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2001 GSXR 1000, 2019 Hyabusa
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Discussion Starter · #1 ·
Bike sat for a bit was running fine before that, suddenly would try and start but not. I checked the fuel tank and it looked like the tank coat had dissolved.. cleaned the tank, replaced the fuel pump, replaced the injectors, cleaned the fuel rail etc. (new plugs) on test the bike started without the air cleaner assembly on and I thought all was good. Once I plugged everything in it would not start. I tracked it down to the IAP sensor, once I disconnected the vacuum line to that sensor it started right up but a bit rough. If I totally disconnect the IAP sensor and the AP sensor under the seat it runs fine. I replaced the sensor same problem, I actually got two off Ebay and tried both and no go.. same thing. I tried using the rear one in place of the front. Same deal. I've seen a few threads about something like this but it seems it always ended with the guy forgot to attach the vacuum line (this is not that).
 

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"looked like the tank coat had dissolved"
Tank coat? What's that about?

"replaced the fuel pump"
The $850 pump assembly or just a $50 aftermarket pump motor?

It sounds like it might not be getting enough fuel. Have you tried priming it through the throttle body?
 

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Dreaming of buttsecks for years...
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Or too much fuel. It sucking air with the IAP hoses removed. What if you hook the hoses back up and just open the throttle a bit?
 

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I don't think it was attitude. 4 days with no response is a bit discouraging.....
 

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I don't think it was attitude. 4 days with no response is a bit discouraging.....
This place doesn't have the same traffic, and patience is a virtue. (y)(y)
 

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I think it was 3 days when I posted. Sometimes things get overlooked. Also newbies are always viewed by me with suspicion. I'm recently annoyed by one in the K7/K8 section. I promptly provided what I suspect is the correct diagnosis but got no reply. I've since discovered that he posted the same in another forum and has been going back and forth there with off-target responses.

I'm waiting for more info here from the OP but am wondering if the main fuel filter might be clogged.
 

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I think it was 3 days when I posted. Sometimes things get overlooked. Also newbies are always viewed by me with suspicion. I'm recently annoyed by one in the K7/K8 section. I promptly provided what I suspect is the correct diagnosis but got no reply. I've since discovered that he posted the same in another forum and has been going back and forth there with off-target responses.

I'm waiting for more info here from the OP but am wondering if the main fuel filter might be clogged.

Thanks Bill.
We are fortunate to have you & Geek provide the site with all the help.
 

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2001 GSXR 1000, 2019 Hyabusa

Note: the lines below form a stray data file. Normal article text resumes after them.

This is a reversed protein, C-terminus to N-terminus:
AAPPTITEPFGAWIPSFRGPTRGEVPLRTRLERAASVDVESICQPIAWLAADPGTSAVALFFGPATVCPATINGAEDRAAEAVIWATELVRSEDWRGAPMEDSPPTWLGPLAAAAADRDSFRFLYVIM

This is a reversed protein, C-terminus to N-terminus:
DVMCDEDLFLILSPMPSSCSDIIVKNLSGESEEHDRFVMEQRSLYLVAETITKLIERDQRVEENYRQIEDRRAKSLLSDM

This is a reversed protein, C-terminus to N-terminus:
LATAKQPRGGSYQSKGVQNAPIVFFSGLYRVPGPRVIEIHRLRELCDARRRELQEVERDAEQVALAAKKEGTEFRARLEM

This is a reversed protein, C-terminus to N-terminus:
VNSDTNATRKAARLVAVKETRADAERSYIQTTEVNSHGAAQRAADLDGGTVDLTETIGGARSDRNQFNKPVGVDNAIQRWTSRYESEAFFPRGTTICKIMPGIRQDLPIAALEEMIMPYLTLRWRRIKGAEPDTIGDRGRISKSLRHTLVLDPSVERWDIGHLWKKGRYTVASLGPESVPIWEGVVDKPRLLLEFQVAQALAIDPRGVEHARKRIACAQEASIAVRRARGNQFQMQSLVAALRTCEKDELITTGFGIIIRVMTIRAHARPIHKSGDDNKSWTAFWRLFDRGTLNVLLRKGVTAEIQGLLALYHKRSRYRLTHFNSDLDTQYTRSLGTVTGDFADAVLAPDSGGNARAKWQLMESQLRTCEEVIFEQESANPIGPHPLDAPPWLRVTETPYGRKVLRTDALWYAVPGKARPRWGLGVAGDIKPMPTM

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Discussion Starter · #10 ·
It's getting 50lbs pressure on the new pump, The IAP hose is plugged just not connected to the sensor, when you connect it to the sensor is when it dies. Without either sensor plugged in it starts and revs just like normal. Tanks are coated (internally) with an anti rust coating that can deteriorate over time and ethanol fuel sitting in it. It starts and runs but rather ragged with the sensors plugged in but no vacuum connect. When you connect the vacuum hose it kills the bike.
 

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Pressure is only half the test for the pump. How much volume does it deliver in 10 seconds?
 

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Discussion Starter · #12 ·
Pressure is only half the test for the pump. How much volume does it deliver in 10 seconds?
The bike runs fine without the vacuum connected as I've described, revs 8-9k no problem. I can hold it there with no problem. I'm thinking it might be an ECU problem at this point but I don't have another to swap out and apparently there is no diagnostic for that ECU (other then the codes which when all is plugged in the bike has none -C00).
 

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Discussion Starter · #13 ·
Pressure is only half the test for the pump. How much volume does it deliver in 10 seconds?
I'm going to run it a bit then pull a couple plugs and look at them see what that tells me.
 

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How did you make the pressure measurement? I'm assuming that the pump outlet was deadheaded or otherwise not flowing fuel, in which case it's better than nothing, but not a lot. It would have meaning if you were measuring it while riding. 50 psi is too high unless your gauge isn't reading very accurately. The pressure should be more like 43 psi (300 kPa). Over 45 psi is suspect. Do the flow test.

You haven't mentioned any error codes. Are you getting C13 and C22 when the sensors are unplugged?
 

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Discussion Starter · #15 ·
How did you make the pressure measurement? I'm assuming that the pump outlet was deadheaded or otherwise not flowing fuel, in which case it's better than nothing, but not a lot. It would have meaning if you were measuring it while riding. 50 psi is too high unless your gauge isn't reading very accurately. The pressure should be more like 43 psi (300 kPa). Over 45 psi is suspect. Do the flow test.

You haven't mentioned any error codes. Are you getting C13 and C22 when the sensors are unplugged?